that i think will test things a little more thoroughly, e.g. ripgrep
Randy: we’re testing that one already. should we add it to oe-core?
RP: it would be good to have something in oe-core to do testing
Randy: i think hello world would be good enough for oe-core and leave larger
tests for other layers
PaulB: there are rust things in oe-core (librsvg, etc) so i think oe-core will
have good test things already in them without having to add recipes just
for testing’s sake
Randy: things also seem to work well on ARM builders
Ross: yes, things are on-target

TrevorW: started work on 2021 YP conference. conversation moved to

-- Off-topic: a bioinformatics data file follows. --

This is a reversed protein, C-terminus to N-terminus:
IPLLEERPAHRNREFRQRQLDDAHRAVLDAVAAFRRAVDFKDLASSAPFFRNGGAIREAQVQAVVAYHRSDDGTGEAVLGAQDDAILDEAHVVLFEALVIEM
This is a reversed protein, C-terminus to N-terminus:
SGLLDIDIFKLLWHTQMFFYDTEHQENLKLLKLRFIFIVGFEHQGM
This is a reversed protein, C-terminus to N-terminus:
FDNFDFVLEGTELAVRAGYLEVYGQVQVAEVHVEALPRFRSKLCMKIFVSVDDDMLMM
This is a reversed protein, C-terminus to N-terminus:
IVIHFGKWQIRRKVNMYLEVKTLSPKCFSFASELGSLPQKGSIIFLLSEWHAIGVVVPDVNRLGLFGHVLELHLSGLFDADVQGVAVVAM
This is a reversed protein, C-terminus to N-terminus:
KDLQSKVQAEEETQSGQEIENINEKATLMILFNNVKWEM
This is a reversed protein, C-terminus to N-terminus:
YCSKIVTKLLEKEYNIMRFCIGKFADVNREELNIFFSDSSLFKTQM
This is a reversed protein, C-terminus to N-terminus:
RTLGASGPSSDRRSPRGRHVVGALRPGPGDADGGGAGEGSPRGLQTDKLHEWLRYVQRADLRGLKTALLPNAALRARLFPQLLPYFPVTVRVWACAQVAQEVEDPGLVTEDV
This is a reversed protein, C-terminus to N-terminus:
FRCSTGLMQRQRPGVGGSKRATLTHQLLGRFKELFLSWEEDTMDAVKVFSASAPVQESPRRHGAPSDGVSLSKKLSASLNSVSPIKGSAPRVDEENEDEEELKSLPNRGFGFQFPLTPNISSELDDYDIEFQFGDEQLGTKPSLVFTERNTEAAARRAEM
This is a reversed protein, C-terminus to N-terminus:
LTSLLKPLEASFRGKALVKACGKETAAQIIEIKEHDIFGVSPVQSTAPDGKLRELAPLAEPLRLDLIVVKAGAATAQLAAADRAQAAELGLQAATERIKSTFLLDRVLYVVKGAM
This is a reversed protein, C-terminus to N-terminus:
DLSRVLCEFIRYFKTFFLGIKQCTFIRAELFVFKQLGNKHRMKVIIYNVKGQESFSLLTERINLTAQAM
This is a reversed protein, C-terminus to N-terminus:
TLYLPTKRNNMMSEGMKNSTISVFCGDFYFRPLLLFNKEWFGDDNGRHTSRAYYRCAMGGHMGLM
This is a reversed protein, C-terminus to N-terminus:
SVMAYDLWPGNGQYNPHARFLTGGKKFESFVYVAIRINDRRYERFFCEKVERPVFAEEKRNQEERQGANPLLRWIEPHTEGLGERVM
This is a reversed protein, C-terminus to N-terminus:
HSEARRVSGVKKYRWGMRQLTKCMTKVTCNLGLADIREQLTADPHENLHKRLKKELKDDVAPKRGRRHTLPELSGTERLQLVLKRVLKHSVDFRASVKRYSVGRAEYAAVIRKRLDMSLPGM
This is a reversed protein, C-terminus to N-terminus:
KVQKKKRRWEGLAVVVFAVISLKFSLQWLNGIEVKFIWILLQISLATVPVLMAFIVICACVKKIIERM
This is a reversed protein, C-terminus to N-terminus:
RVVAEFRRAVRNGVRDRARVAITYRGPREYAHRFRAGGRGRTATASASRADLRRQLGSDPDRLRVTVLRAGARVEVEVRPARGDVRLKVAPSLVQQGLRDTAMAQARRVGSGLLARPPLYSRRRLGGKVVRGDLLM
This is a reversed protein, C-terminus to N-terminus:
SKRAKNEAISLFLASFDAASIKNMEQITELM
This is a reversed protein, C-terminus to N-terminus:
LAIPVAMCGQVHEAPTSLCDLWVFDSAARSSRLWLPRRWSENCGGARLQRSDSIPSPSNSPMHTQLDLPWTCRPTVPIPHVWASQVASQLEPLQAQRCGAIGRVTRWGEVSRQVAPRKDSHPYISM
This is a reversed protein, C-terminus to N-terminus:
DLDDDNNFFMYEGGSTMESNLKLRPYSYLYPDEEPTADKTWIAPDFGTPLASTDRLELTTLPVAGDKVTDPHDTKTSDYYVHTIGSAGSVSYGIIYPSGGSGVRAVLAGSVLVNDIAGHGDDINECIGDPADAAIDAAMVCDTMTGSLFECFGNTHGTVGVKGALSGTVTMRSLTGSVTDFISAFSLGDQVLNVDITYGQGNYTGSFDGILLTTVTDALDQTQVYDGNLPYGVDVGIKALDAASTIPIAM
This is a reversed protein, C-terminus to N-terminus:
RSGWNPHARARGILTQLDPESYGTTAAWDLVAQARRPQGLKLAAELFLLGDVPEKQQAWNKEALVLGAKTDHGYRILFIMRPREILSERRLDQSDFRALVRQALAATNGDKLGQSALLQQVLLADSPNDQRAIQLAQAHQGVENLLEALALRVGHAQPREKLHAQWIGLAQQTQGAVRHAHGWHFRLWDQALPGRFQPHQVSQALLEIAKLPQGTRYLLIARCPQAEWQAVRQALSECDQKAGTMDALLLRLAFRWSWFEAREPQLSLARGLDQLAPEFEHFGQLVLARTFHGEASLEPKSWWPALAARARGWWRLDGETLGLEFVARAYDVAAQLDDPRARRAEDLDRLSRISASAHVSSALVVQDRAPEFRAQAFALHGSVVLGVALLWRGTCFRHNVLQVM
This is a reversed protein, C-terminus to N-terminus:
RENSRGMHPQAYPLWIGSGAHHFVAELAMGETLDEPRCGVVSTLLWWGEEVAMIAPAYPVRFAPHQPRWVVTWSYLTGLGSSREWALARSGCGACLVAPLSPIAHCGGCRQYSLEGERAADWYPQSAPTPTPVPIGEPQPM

conferences@lists.yoctoproject.org if you want to follow along or help

RP: fetch, workdir, can’t clean up workdir, config changes but can’t
cleanup. maybe we should fetch to a special dir and then just symlink
PaulB: would it be recipe-specific
RP: yes, it would be under $WORKDIR
PaulB: would make the archiver easier
TimO: there are a number of Go modules that don’t cleanup properly so maybe
this would help
ScottM: there are lots recipes that do post-processing on files in $WORKDIR
before moving them to the artifacts directory, so there could be breakage
there
PaulB: can we do it first thing next release
RP: we’ll give it a try and see
TrevorW: i think a lot of BSP layers will be affected
RP: i think there’s a lot of chance a lot of things (not just BSPs) will be
affected
ScottM: there are some BSP things that will be affected, but in AGL we’re
doing a lot of $WORKDIR manipulations that aren’t necessarily BSP
related as well
(several): overall it sounds like a good idea and a good cleanup to try